History is being made in Washington’s power corridor. These are times of an outbreak of unity. If that sounds improbable, an explanation is required. Each of the pillars of government has chorused its disapproval of Donald Trump, the Republican nominee for the US presidential election. Incumbent Barack Obama, representing the executive, called him “unfit” to occupy the Oval Office. A Supreme Court judge, Ruth Bader-Ginsburg, has given her judicious view of The Donald, later withdrawn due to accusations of impropriety.
The legislature, meanwhile, has its voices, not just Democrats, but also the Republican Speaker of the House of Representatives Paul Ryan and a host of Republican senators, who are just as vehement that Trump’s big mouth will swallow their electoral prospects in November.
The Fourth Estate, the media, is swamped by Trump and faces the dilemma of what bile spewed by Trump can be featured as the lead, since it’s spoiled for choice on that front. These are the ties that bind, and provide a gag reflex from the American establishment.
Trump’s latest outrage, an attack on the parents of a Pakistani-American soldier martyred in the Iraq war, is yet another instance of tripping over his outsized ego whenever it’s poked at. There’s a reason why career politicians develop a thick skin — it’s to save their hides. Trump’s skin is thinner than parchment, and his reactions seem to vindicate his opponent Hillary Clinton’s remarks at the recent Democratic convention that he could be “baited with a tweet”. His misguided missiles spare no one, not even infants — he’s been seen kissing a baby (making it cry) and dissing another (because it cried). But while American elections (and certainly those in India) have been marked by statements that have sunk campaigns, Trump’s one-man Bozo eruption of historic proportions hasn’t yet quelled his querulousness.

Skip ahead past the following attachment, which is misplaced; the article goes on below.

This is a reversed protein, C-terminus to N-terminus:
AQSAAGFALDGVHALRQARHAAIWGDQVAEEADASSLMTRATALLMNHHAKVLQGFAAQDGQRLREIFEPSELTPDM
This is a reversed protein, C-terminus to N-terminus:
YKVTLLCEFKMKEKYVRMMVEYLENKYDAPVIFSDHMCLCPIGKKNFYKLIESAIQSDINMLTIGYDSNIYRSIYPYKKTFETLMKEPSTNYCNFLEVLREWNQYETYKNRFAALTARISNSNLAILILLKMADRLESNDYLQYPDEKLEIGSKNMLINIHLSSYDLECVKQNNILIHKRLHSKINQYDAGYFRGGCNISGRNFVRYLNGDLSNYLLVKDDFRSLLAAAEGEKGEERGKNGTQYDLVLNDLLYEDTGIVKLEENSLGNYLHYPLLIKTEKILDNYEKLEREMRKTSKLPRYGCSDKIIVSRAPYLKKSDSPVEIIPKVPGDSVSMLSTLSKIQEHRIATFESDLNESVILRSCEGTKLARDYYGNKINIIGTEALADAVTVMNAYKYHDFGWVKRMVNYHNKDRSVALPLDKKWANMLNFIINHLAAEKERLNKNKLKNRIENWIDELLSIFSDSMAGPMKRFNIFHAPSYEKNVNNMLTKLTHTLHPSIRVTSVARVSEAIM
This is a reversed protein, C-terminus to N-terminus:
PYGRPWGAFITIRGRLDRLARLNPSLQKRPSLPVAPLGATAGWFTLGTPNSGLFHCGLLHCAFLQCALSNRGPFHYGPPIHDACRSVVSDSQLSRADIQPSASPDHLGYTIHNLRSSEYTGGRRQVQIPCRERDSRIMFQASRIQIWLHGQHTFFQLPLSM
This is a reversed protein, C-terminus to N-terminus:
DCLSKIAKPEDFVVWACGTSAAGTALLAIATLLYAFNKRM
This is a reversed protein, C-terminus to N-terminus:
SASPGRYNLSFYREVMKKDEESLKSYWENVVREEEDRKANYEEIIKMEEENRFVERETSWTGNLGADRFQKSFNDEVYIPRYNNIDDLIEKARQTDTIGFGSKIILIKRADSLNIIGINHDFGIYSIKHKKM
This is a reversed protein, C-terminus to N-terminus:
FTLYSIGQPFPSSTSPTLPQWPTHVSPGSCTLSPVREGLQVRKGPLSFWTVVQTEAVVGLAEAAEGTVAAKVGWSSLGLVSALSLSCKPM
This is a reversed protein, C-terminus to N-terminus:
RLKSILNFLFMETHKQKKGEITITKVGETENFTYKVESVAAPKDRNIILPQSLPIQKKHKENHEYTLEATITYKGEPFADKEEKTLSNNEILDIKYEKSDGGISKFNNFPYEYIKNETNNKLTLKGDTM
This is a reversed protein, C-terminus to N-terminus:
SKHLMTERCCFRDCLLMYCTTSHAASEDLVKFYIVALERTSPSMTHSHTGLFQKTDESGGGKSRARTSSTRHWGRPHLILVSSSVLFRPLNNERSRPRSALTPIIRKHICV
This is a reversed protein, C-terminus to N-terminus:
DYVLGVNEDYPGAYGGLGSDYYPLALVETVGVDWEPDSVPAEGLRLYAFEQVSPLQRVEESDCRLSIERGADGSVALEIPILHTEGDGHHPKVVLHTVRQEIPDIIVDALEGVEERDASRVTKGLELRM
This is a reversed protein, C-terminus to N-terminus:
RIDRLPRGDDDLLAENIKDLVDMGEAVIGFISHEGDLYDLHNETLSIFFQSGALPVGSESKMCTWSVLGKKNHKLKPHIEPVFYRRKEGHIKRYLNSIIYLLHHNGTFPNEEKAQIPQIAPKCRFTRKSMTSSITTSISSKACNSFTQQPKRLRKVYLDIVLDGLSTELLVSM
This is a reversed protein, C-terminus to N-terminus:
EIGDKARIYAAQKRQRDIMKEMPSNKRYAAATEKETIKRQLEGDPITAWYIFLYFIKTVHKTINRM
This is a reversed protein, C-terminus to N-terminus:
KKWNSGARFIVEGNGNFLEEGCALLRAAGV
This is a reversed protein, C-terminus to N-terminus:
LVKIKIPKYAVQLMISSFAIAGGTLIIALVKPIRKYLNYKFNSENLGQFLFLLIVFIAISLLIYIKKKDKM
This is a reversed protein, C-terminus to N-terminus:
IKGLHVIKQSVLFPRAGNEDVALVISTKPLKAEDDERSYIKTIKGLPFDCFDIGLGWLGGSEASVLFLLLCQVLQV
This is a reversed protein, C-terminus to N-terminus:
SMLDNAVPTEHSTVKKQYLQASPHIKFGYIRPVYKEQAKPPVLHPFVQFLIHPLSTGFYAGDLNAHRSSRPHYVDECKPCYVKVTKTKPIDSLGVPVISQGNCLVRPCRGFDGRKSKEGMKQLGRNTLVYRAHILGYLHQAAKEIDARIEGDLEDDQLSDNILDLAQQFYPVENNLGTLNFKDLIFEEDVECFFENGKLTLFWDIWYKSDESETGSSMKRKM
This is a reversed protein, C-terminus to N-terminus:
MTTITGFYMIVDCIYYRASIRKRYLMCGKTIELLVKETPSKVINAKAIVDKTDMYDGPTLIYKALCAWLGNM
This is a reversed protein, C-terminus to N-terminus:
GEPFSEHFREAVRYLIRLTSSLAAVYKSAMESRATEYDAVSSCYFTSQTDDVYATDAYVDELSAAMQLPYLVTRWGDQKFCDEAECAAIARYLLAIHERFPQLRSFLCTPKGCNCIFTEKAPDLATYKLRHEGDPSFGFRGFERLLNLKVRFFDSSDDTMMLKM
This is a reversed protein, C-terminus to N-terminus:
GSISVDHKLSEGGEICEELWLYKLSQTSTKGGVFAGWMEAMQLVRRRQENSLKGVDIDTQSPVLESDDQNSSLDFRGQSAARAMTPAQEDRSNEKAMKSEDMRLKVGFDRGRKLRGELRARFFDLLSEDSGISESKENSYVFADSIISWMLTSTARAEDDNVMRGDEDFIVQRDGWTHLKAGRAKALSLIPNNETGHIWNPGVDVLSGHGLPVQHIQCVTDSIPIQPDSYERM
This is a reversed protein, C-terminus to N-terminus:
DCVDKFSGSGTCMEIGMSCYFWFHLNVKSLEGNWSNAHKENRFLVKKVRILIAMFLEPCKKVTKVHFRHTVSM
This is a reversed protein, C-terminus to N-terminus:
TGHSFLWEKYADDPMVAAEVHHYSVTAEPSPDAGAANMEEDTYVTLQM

Any other candidate would have become a footnote by now, but Trump’s foot-in-mouth flotilla remains afloat partly because he is facing another remarkably unpopular contestant, who he has graciously dubbed “The Devil”. And while he has been pilloried by the four traditional pillars of democracy, the Fifth Estate has been kinder to Trump.
This is the realm of social media, hacktivists, Photoshoppers, bloggers and their kin. While describing the mainstream press as “that slime”, Trump will speak adoringly of his followers on Twitter, Facebook and Instagram. He has 10.6 million followers on Twitter, 25% heftier than her tally. This is the platform of the age, edgy and blunt at the same time. It matches Trump to a T, there’s no need for nuance, there’s little hunting of the snark and memes can be made to go forth and multiply.
Trump is enabled by fellow trollers engaged in 140 character assassination. But that’s not the only gift he gets from the digital domain. WikiLeaks founder Julian Assange, has already given us data dumps that have claimed the scalps of Democratic National Committee head and Clinton confidante Debbie Wasserman Schultz, and almost its entire executive. While the identity of the hackers is yet to be established, the nexus is clear. WikiLeaks’ social presence, other than seeking Assange’s release, is awash with anti-Clinton posts. In fact, their Twitter poll for presidential preference has Trump at 50% and Hillary at a measly 22. Assange has promised more leaks, perhaps the classic October surprise, digitally repurposed.
Meanwhile, Clinton’s challenger Bernie Sanders may have finally endorsed her, even if grudgingly, but the Green Party candidate Jill Stein is trying to vacuum up the disaffected loyalists of the Vermont senator with her hashtag #JillNotHill, and the slogan: Time to reject the lesser evil for the greater good.
As we’ve seen with Islamic State propaganda and recruitment, or with WhatsApp-driven communal confrontations in India, this space brings out the worst instints (as Trump misspells that word on Twitter) in people. Clinton belongs to the age when messaging mattered in politics and elections. Trump has proven instant messaging may matter just as much.
Anirudh Bhattacharyya is a Toronto-based commentator on American affairs
The views expressed are personal